Dublin city councillors opposed to the controversial 30kph speed limit claim that gardai have stopped its enforcement because it's unworkable.
A group of councillors who have repeatedly voted against the speed limit in core city areas say they have been getting less complaints from city residents because there are not as many gardai on the streets detecting car speeds.
But the claim is impossible to verify -- because gardai refuse to release figures for the number of fines or penalty points issued for breaching the limit in the 30kph zone.
Cllr Niall Ring (Independent) has on numerous occasions dubbed the speed limit "unenforceable" and "ridiculous," and he said the difference between 30 and 40kph is impossible to detect.
He told the Herald: "They're not [enforcing it]. Ask any garda how can you judge between 30 and 40 kph.
"It's unenforceable. I'm still getting a lot of calls and comments on how ridiculous it is. It's another hammer blow to motorists."
Cllr Ring has sent a submission on the Draft Development Plan 2011-2017 into Dublin city council, opposing the speed limit.
Cllr Christy Burke agreed: "I haven't seen any gardai monitor it, and I think it's because of the public outcry. To travel at 18 miles per hour is ludicrous."
"I want it brought back to the original speed limit. People are not complaining now because there's no enforcement, but as soon as it's enforced again, we'll get complaints again."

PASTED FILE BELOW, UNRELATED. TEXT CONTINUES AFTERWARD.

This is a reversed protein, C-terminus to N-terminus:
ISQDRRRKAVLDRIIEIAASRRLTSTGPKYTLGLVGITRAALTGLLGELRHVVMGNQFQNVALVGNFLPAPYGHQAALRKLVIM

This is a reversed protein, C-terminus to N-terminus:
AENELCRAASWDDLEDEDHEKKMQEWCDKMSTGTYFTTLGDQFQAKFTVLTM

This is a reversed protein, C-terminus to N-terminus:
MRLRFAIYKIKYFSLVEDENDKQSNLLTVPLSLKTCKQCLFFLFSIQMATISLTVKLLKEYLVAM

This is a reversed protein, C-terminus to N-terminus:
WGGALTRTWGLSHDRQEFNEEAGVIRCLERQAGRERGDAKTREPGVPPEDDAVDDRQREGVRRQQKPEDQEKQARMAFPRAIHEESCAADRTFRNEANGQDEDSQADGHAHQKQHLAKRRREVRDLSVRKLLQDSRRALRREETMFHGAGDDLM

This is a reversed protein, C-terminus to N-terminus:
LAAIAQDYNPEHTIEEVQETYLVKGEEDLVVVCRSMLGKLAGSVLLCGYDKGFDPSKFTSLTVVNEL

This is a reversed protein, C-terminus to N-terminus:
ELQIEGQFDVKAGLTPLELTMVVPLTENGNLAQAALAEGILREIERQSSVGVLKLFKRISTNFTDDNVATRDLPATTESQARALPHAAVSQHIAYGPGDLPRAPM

A garda spokesperson said however that they are enforcing the limit and they are doing detections just as much as they did when the limit was 50kph.
But the force can not release figures to the Herald on the number of speed offences committed under the new limit.
Cllr Bill Tormey (Fine Gael), who has been vehemently opposed to the speed limit since it was introduced describes it as "farcical".
"The fanatics in Dublin city council shouldn't be allowed to impose this on them. Basically the city centre is very safe, particularly with the articulated trucks gone off the streets."
"If pedestrians obeyed the traffic lights, it would be much safer and there wouldn't be a need for the 18.5 mph speed limit.
"We're talking about a primary route through the city centre, and the number of people living there is very small."
Conor Faughnan from AA Roadwatch is adamant that the speed limit is dangerous in certain locations, such as the hill on Christchurch where motorists are forced to slow down so much that they risk their cars cutting out.
"There are a number of key locations where the limit makes the drivers behave extremely counterintuitively -- they're driving so slowly that they're forced to brake and years ago they would have failed their driving test on progression.
"It has a bit of a sorry history. The city council vote went against us, so we are now stuck with the problem roads included in the scheme at least until July, when I hope they will be corrected."
Cllr Niall Ring added that anything which hampers drivers from accessing the city centre is bad for business in Dublin.
"I don't mind how people get into town, they can go on a magic carpet if they like, once they're spending in town. And now people just don't want to go into town.
"They can't travel at any reasonable speed, and there's the Bus Gate as well. Motorists are being given a raw deal in the city."